Open-source researchers have linked a top general in Russia’s main security and intelligence agency to the 2014 downing of Malaysia Airlines Flight 17 over eastern Ukraine.
A report published jointly by Bellingcat and the Russian news site The Insider on April 28 said that Colonel General Andrei Burlaka, of Russia’s Federal Security Service, is one of the Russian officials whose calls with separatist militia leaders in eastern Ukraine were intercepted and recorded.
Three Russians and one Ukrainian have been identified by Dutch investigators, and a Dutch court began criminal proceedings against them last month. All four are believed to be in Russia.
Most of the 298 people on board MH17 were Dutch citizens. The jet was downed by a Russian-built surface-to-air missile system, which Dutch officials believe was secretly transported across the Russian border into Ukraine.
As part of their investigation, Dutch authorities released intercepted phone calls and called for public help in identifying some of the individuals heard on the calls.
One was a key figure named as "Vladimir Ivanovich." Bellingcat and The Insider identified him as Burlaka, who they said was the chief of operational staff for the Border Guard Service of the Federal Security Service, known as the FSB.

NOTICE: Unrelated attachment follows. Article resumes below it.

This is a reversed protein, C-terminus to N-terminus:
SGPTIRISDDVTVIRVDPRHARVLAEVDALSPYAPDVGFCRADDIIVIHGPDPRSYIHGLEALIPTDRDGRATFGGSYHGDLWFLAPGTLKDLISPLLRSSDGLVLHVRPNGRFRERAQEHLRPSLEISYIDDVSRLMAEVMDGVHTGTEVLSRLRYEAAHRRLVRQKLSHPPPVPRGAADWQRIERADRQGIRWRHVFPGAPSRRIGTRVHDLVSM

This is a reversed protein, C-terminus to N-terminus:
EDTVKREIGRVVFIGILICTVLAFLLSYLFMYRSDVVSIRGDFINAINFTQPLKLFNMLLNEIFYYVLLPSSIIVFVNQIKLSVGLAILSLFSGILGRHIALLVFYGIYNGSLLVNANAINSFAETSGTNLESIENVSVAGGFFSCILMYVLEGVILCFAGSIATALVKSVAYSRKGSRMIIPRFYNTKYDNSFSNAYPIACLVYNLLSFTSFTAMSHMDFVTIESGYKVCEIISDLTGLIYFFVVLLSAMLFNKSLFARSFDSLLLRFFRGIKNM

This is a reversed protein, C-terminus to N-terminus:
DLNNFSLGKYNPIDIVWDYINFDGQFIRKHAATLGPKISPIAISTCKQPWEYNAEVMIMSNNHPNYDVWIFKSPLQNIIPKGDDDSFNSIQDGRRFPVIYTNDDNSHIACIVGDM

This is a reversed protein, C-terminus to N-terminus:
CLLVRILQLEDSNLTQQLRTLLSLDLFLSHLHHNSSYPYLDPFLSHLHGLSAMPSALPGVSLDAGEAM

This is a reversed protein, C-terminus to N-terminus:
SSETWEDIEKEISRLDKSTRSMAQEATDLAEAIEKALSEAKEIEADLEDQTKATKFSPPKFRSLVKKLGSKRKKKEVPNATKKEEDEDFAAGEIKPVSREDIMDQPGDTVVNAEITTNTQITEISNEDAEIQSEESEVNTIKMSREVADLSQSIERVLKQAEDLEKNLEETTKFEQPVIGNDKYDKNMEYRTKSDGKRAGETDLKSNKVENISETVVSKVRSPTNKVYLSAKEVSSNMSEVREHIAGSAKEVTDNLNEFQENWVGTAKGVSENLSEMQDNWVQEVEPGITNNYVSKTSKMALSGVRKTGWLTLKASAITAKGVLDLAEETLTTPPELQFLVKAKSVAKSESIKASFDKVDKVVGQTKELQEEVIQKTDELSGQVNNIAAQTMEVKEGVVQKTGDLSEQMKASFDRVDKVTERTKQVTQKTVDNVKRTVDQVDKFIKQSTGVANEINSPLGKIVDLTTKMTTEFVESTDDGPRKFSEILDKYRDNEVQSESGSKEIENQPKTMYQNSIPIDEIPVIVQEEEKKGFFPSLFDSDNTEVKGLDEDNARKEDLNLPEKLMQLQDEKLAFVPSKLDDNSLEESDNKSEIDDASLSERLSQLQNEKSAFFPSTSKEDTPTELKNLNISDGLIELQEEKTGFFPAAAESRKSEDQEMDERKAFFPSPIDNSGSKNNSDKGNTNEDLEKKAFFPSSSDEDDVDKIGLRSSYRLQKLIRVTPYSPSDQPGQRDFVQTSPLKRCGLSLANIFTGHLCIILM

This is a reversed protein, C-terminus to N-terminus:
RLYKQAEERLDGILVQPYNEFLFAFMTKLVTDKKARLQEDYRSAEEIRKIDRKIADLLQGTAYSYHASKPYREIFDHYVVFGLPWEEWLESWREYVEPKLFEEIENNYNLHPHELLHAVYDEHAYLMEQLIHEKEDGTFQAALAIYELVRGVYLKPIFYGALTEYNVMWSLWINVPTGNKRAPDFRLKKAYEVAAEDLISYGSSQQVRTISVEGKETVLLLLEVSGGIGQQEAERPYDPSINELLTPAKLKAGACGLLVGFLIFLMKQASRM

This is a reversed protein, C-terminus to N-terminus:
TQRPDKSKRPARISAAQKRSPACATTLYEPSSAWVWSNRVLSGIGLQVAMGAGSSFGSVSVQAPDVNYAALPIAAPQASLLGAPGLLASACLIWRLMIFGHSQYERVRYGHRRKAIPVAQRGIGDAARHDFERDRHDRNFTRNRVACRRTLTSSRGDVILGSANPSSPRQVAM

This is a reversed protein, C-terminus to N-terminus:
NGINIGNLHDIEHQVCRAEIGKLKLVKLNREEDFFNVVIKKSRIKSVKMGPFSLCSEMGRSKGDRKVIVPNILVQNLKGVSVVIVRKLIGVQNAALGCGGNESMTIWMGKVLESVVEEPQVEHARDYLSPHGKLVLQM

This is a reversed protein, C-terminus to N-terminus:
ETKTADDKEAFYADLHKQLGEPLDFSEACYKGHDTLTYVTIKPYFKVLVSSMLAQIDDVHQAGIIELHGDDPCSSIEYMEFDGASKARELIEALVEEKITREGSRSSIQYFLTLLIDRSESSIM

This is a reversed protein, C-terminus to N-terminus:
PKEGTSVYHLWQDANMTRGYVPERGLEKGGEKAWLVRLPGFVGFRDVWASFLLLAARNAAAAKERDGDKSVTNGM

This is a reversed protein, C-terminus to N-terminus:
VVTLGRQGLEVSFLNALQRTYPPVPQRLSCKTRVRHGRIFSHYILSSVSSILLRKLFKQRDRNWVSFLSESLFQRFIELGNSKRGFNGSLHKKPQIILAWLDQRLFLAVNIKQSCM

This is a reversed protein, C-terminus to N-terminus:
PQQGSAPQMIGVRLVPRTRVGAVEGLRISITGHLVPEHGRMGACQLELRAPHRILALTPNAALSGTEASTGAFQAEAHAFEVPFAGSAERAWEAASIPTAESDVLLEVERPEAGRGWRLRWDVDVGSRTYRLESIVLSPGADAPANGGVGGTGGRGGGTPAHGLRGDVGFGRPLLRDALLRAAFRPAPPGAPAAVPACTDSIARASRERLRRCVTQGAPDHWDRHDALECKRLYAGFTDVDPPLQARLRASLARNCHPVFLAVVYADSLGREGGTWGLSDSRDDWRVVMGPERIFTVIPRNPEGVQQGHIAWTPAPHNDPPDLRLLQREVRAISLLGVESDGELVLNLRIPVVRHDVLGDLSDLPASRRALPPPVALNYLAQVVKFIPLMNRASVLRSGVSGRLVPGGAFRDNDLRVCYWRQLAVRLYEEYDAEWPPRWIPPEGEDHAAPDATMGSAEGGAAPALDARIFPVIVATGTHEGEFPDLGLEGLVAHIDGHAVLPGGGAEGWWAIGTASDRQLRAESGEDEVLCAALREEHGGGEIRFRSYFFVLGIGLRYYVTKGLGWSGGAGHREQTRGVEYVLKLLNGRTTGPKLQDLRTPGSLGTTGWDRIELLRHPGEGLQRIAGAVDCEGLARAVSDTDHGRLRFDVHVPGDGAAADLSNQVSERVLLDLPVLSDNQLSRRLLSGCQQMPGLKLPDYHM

The outlets said that they established Burlaka’s identity by searching phone records, travel data and comparing his voice from different recordings.
"This FSB general is the highest-ranking Russian official identified as a person of interest in the criminal investigation into the downing of MH17," Bellingcat said.
The Insider said Burlaka’s position in the Border Guard Service puts him close in the hierarchy to FSB director Aleksandr Bortnikov, who answers directly to President Vladimir Putin.
Burlaka was "in a crucial position to supervise the movement of weapons from Russia to Ukraine, and thus would have had to authorize the transfer of the Russian Buk missile launcher that shot the Malaysian airliner after crossing the border," Bellingcat said.
Russia has repeatedly denied any role in the crash, and refused to turn over the four men to stand trial in the Netherlands.